When you think of mining, many think of men covered in soot, working hard underground in dangerous conditions. But the times have changed, and with that came safety regulations, and the opportunity for women to work in the field.
In our series, The Lithgow Mercury reached out to women who work in mining to discuss how they first joined the male dominated work force and what their role is within the industry.
Diana Barnes first decided she wanted to get into the mining industry during university when she was lucky enough to visit one of the large open cut pits up in the Bowen Basin on a three week field trip around the state.
"While my Dad was a geologist and I had often accompanied him on field trips when I was younger, he had never worked directly in mining and I found myself standing on the edge of this massive open cut mine fascinated by the process and how as an Enviro [Environment and Community Co-ordinator] I could help make that process less destructive than it otherwise would be if the environmental factors were not managed well," she said.
For the past 12 years Diana has been an Environment and Community Co-ordinator, seven of which have been in mining.
"I was lucky to be selected for a graduate program with a prominent mining company, starting my career at Ulan near Mudgee, NSW," she said.
"I had previously done volunteer work with the Environmental Protection Agency in Queensland along with a fair amount of community volunteering through Rotaract and other projects, so the match was clear from the beginning."
The one thing Diana said she loved about her roles was that they always very varied from day to day.
"Some days you're out with consultants showing them sites for new water monitoring locations that need an ecological survey prior to disturbance, or planting endangered species as part of a research project, the next you can be answering enquiries from Government Regulators or collecting soil samples to ensure long term landscape stability will be achieved," she said.
"It does help to have a healthy enjoyment or interest in the legislation that covers mining as there are many factors that influence what we can and can't do on site and there are numerous agencies to report to throughout the year. You will learn most of this on the job if you join the industry."
Diana said she had always been an 'Enviro' but has found that the job varies significantly depending on the site that she is at.
"Open cut sites will always have a more outdoors focus due to the nature of the mining and risks such as dust, water management noise and rehabilitation," she said.
"Underground sites are often more indoors, focused on reporting information given to by other departments on site and consultants such as ecologists monitoring flora in particularly important ecological areas.
"All sites have different approvals and limits on activities, so you learn something new wherever you go. Engagement with the community and neighbours is important across all sites as maintaining that relationship is paramount."
The variety and difference between different sites as well as the knowledge that Diana has contributed to a long term more positive outcome, that may have been the case otherwise if a company didn't invest in environmental management, is one of the things Diana really enjoys about her work.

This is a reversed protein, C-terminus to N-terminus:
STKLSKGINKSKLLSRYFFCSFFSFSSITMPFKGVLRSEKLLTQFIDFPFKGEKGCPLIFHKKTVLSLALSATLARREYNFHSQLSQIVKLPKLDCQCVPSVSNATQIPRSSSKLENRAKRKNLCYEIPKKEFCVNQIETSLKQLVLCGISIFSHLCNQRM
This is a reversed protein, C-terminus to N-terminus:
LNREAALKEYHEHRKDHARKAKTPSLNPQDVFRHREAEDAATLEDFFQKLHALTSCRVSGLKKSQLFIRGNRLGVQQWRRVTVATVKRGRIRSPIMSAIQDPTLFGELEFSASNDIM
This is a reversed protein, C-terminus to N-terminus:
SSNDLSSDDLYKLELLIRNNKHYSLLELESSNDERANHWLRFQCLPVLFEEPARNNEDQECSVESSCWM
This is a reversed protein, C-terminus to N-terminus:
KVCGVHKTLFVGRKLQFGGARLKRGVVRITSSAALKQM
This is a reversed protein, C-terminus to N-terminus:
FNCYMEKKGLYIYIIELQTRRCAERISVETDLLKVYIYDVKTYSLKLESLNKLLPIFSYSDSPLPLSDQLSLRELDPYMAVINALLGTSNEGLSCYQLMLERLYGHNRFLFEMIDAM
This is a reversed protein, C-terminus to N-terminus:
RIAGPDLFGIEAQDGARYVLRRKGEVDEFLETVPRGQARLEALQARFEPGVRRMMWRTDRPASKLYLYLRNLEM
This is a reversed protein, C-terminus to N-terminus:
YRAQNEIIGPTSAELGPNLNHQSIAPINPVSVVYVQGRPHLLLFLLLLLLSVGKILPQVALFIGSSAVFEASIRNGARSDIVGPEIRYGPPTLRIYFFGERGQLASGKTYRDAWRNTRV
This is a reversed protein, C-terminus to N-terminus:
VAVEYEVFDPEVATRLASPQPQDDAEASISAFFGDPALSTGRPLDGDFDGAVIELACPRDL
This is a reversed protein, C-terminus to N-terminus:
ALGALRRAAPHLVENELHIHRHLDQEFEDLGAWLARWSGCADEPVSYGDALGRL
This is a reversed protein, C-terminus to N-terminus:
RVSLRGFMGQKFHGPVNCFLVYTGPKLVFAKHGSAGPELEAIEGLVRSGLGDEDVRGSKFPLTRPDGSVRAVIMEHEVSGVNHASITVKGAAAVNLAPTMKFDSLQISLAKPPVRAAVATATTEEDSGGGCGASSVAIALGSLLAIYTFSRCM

"I consider myself lucky to have worked across NSW, Vietnam, QLD and the Northern Territory, the variety of experiences this has brought to my life has been eye opening, enjoyable and memorable," she said.
Diana said she has never felt the stigma that comes with being a woman working in the mining industry.
"While I've never tried to be 'one of the boys', I also haven't shied away from doing my part to make things happen and learn about others jobs in the process," she said.
"Mutual appreciation of how everyone has an important role to play has helped and knowing the terminology used definitely helps build connections."
Diana said she would "definitely" encourage more women to join the mining industry.
"I've found mine sites to be one of the most dynamic workplaces, which is why, after a few years away from mining, I chose to come back," she said.
"Things are often changing on site, plans change due to different mining conditions or modified approvals and so the focus on team based problem solving is high."
The biggest challenge Diana has faced in the industry has been whether she should stay at a site she loves and knows inside and out or move to a new site and learn something new.
"As someone with a love of learning, moving to new places and the adventure that comes with that along with being exposed to new teams and environment and community challenges has taken precedence for the first decade of my career," she said.
"I have almost always felt welcomed on site by the people I work with day to day. Sometimes you come across people who are less environmentally inclined, yet I've learnt a lot from them, particularly about how to communicate the need to maintain compliance with our approvals and the benefits of doing so."
A career highlight for Diana was organising a community golf day where they raised almost $50,000 to go towards Beyond Blue for depression awareness, accommodation for families of palliative care patients at Orange and for playground improvements at the local school which was celebrating its 125 year anniversary.
"Another is knowing that the work you've done in rehabilitating a site and seeing flora and fauna return to an area that was previously mined has also been incredibly rewarding," she said.
"Visiting hidden Aboriginal art sites and learning the cultural stories that accompany those sites has been a real privilege of the role and flying around in helicopters over the Gardens of Stone in NSW and around the Top End near Kakadu has also been pretty amazing."
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